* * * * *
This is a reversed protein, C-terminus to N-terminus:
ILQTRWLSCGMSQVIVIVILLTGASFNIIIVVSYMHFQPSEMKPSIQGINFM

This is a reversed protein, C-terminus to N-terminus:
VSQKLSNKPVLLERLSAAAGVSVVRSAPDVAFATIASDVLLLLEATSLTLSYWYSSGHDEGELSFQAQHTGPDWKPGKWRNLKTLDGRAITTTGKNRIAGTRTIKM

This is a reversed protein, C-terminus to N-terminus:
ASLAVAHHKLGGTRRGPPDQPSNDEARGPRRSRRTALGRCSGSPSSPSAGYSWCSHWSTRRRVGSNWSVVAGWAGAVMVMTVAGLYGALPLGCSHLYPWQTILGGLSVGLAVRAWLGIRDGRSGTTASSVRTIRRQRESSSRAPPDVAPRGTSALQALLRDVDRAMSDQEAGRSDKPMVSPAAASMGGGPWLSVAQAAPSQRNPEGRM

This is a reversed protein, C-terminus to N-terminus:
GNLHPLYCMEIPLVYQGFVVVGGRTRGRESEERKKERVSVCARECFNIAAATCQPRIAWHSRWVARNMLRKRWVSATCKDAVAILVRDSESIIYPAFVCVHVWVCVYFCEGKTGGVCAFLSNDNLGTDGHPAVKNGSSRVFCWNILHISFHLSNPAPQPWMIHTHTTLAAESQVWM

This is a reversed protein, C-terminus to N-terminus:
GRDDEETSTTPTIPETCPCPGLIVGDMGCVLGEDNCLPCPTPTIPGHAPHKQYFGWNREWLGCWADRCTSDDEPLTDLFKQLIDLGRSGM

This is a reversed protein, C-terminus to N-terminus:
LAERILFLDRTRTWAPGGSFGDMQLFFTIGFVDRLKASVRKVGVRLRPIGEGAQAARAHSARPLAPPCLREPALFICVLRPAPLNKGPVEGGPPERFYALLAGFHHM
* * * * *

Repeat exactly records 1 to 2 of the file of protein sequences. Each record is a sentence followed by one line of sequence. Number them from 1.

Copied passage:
This is a reversed protein, C-terminus to N-terminus:
ILQTRWLSCGMSQVIVIVILLTGASFNIIIVVSYMHFQPSEMKPSIQGINFM

This is a reversed protein, C-terminus to N-terminus:
VSQKLSNKPVLLERLSAAAGVSVVRSAPDVAFATIASDVLLLLEATSLTLSYWYSSGHDEGELSFQAQHTGPDWKPGKWRNLKTLDGRAITTTGKNRIAGTRTIKM